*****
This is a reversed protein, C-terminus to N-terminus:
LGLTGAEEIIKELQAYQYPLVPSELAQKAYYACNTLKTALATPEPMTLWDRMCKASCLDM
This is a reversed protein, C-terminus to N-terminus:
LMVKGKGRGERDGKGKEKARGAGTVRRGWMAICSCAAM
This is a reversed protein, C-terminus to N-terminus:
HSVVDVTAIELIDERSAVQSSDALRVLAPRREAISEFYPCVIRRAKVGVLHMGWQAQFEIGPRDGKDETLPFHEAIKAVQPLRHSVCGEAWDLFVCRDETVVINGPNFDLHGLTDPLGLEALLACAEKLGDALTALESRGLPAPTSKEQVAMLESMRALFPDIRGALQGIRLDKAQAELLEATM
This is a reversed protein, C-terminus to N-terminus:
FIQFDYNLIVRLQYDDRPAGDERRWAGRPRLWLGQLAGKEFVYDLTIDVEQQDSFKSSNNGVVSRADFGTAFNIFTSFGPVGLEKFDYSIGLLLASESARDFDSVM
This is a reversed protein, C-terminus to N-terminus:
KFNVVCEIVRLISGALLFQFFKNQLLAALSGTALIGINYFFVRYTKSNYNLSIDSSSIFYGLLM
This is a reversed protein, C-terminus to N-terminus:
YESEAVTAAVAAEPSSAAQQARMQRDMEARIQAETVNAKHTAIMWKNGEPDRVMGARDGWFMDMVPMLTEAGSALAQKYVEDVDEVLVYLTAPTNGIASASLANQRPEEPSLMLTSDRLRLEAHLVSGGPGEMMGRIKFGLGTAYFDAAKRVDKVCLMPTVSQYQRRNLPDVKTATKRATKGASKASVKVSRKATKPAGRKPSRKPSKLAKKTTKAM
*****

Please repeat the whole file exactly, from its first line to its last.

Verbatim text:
This is a reversed protein, C-terminus to N-terminus:
LGLTGAEEIIKELQAYQYPLVPSELAQKAYYACNTLKTALATPEPMTLWDRMCKASCLDM
This is a reversed protein, C-terminus to N-terminus:
LMVKGKGRGERDGKGKEKARGAGTVRRGWMAICSCAAM
This is a reversed protein, C-terminus to N-terminus:
HSVVDVTAIELIDERSAVQSSDALRVLAPRREAISEFYPCVIRRAKVGVLHMGWQAQFEIGPRDGKDETLPFHEAIKAVQPLRHSVCGEAWDLFVCRDETVVINGPNFDLHGLTDPLGLEALLACAEKLGDALTALESRGLPAPTSKEQVAMLESMRALFPDIRGALQGIRLDKAQAELLEATM
This is a reversed protein, C-terminus to N-terminus:
FIQFDYNLIVRLQYDDRPAGDERRWAGRPRLWLGQLAGKEFVYDLTIDVEQQDSFKSSNNGVVSRADFGTAFNIFTSFGPVGLEKFDYSIGLLLASESARDFDSVM
This is a reversed protein, C-terminus to N-terminus:
KFNVVCEIVRLISGALLFQFFKNQLLAALSGTALIGINYFFVRYTKSNYNLSIDSSSIFYGLLM
This is a reversed protein, C-terminus to N-terminus:
YESEAVTAAVAAEPSSAAQQARMQRDMEARIQAETVNAKHTAIMWKNGEPDRVMGARDGWFMDMVPMLTEAGSALAQKYVEDVDEVLVYLTAPTNGIASASLANQRPEEPSLMLTSDRLRLEAHLVSGGPGEMMGRIKFGLGTAYFDAAKRVDKVCLMPTVSQYQRRNLPDVKTATKRATKGASKASVKVSRKATKPAGRKPSRKPSKLAKKTTKAM